A recent report by Kasada reveals that 69% of companies lose 6% or more of their revenue each year through bot-driven account fraud.
Those companies that are losing money to account fraud spend an average of $500,000 a year trying to stop those bots, often with little success as those Bots, patterns are shape-shifting constantly. Some companies report spending over $5 million dollars a year on their anti-bot fraud controls.
83% of companies report that bots are becoming more sophisticated and difficult for their security tools to detect.
Fake Accounts and Account Takeover Are Bots Prime Targets
Fraudsters are deploying bots to industrialize the process of account fraud.
Account fraud includes:
- Creation of Fake Accounts
- Account Takeover
- One-Time Passcode Bots
The revenue lost to bots has increased dramatically in 2022. According to Kasada, in 2021, only 5% of companies reported losing 10% or more of revenue due to account fraud. This year, the number soared to 40% of companies.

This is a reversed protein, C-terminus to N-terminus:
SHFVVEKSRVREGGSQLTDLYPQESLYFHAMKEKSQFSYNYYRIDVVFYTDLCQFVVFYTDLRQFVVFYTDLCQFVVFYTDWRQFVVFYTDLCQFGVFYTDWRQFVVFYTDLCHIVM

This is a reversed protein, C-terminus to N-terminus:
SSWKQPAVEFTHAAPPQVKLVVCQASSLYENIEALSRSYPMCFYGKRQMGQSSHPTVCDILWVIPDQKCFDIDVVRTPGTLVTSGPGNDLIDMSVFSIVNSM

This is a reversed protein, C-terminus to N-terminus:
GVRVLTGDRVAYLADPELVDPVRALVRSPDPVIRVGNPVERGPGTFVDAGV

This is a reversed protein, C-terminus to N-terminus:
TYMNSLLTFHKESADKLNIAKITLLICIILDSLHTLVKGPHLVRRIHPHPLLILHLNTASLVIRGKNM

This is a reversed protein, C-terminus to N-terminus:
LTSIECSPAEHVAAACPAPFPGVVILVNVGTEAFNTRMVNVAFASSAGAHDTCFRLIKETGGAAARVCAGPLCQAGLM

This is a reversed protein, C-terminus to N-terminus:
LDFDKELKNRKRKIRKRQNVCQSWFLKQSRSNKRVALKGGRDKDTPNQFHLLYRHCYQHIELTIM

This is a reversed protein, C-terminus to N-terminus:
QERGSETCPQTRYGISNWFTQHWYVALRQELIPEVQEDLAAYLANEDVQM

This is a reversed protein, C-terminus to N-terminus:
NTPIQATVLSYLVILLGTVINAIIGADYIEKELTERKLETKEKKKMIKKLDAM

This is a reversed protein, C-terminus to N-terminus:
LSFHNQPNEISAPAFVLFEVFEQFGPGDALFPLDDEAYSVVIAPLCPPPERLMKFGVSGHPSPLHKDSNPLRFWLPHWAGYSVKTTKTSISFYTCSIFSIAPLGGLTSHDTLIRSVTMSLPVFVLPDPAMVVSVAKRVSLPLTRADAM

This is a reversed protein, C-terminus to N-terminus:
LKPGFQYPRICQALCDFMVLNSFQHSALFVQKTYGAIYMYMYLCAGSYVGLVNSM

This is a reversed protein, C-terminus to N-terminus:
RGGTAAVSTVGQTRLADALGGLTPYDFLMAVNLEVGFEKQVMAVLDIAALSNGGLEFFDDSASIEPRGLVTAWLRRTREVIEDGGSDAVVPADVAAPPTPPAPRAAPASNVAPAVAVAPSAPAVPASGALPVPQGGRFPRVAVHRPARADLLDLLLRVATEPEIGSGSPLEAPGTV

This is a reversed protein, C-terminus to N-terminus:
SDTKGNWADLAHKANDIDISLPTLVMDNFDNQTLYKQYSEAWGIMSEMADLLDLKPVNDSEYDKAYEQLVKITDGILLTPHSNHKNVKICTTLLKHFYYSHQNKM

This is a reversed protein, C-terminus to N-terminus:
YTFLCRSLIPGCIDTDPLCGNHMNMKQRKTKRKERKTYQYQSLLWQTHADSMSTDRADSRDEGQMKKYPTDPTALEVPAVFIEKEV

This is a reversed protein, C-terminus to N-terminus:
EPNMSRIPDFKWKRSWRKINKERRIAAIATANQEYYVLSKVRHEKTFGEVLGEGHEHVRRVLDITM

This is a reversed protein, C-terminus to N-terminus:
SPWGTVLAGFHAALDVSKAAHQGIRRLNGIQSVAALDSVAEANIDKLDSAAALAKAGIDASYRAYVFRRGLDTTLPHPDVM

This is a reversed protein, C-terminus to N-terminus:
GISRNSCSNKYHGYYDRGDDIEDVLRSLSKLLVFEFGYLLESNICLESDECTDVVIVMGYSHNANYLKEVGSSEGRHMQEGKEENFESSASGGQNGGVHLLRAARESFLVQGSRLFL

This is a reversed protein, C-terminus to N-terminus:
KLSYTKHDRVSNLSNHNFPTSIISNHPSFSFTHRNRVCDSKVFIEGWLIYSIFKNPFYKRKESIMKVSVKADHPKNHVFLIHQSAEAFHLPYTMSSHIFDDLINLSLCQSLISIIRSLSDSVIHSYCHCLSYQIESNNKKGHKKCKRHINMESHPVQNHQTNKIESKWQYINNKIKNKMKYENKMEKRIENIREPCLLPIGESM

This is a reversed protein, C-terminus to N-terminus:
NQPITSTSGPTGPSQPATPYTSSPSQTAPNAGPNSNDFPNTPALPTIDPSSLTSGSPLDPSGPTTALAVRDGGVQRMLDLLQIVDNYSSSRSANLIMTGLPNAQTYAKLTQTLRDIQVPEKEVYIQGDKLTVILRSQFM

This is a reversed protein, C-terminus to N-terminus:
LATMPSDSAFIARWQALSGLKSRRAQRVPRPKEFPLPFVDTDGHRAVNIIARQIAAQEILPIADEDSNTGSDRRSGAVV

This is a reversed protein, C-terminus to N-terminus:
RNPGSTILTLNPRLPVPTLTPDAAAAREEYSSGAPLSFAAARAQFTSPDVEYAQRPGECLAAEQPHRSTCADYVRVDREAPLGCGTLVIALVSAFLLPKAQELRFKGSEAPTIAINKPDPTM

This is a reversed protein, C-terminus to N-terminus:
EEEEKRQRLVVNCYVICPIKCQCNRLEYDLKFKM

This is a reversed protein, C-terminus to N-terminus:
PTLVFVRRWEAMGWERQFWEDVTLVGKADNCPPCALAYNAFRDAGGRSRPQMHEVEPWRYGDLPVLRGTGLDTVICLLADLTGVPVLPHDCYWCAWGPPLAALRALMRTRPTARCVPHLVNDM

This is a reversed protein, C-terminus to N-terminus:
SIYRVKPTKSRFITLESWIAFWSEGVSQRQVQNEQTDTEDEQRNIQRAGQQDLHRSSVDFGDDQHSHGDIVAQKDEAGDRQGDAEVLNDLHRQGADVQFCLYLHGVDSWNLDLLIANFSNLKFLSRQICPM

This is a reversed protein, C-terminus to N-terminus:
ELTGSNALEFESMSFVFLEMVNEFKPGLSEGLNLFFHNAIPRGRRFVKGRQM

Are the bots winning the war on fraud?
The Impact Of Bots Is Far Ranging For Companies
Bot’s not only cause companies significant problems with account-level fraud, but they have other impacts to the business.
Kasada cites the following in the report:
- 45% said bot attacks resulted in more website and IT crashes.
- 35% said bot attacks resulted in brand or reputational damage, reduced online conversions, or more frequent data leaks.
- 33% said bot attacks increased infrastructure costs.
- 32% said bot attacks increased operational or logistical bottlenecks.
- 32% said bot attacks resulted in a poor customer experience.
The bot problem is so bad, that 85% of companies are reporting that they will now spend more money on Bot Controls in 2023 to counter this new wave of automated attacks.
The Impact of Fake Accounts Is Only Beginning To Be Recognized
The Kasada report sheds light on a problem the entire industry has grappled with for the last 5 years. Just this year, Paypal reported over 4.5 million fake accounts, and Elon Musk theorized that over 20% of Twitter’s accounts were probably fake accounts that inflated the company’s value wildly.
The problem of fake accounts generated by these bots will probably take center stage in the coming 18 months as the economy heads into a recession and the true impact comes to light.